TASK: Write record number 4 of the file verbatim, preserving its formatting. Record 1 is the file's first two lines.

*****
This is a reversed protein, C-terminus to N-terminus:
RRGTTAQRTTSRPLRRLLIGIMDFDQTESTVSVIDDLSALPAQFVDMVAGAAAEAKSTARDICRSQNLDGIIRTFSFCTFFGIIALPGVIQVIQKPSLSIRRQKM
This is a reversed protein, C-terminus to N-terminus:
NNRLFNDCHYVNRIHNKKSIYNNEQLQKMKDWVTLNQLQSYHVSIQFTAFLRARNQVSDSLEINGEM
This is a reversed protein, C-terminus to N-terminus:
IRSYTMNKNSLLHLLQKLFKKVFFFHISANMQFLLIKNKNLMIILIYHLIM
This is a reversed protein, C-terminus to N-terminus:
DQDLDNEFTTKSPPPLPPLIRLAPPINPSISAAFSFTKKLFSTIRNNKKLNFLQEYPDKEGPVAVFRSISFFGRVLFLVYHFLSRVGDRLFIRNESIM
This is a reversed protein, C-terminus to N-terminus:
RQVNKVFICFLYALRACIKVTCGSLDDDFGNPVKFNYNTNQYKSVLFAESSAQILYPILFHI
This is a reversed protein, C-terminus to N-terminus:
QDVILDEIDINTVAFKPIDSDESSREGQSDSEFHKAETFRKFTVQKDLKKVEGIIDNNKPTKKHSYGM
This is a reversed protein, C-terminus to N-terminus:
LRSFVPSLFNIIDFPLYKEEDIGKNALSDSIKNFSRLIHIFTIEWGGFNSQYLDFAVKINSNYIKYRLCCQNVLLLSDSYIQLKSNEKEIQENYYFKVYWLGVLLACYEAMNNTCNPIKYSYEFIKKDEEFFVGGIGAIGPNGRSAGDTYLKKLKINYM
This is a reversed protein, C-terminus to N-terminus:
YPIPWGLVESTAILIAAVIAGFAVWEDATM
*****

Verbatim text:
This is a reversed protein, C-terminus to N-terminus:
DQDLDNEFTTKSPPPLPPLIRLAPPINPSISAAFSFTKKLFSTIRNNKKLNFLQEYPDKEGPVAVFRSISFFGRVLFLVYHFLSRVGDRLFIRNESIM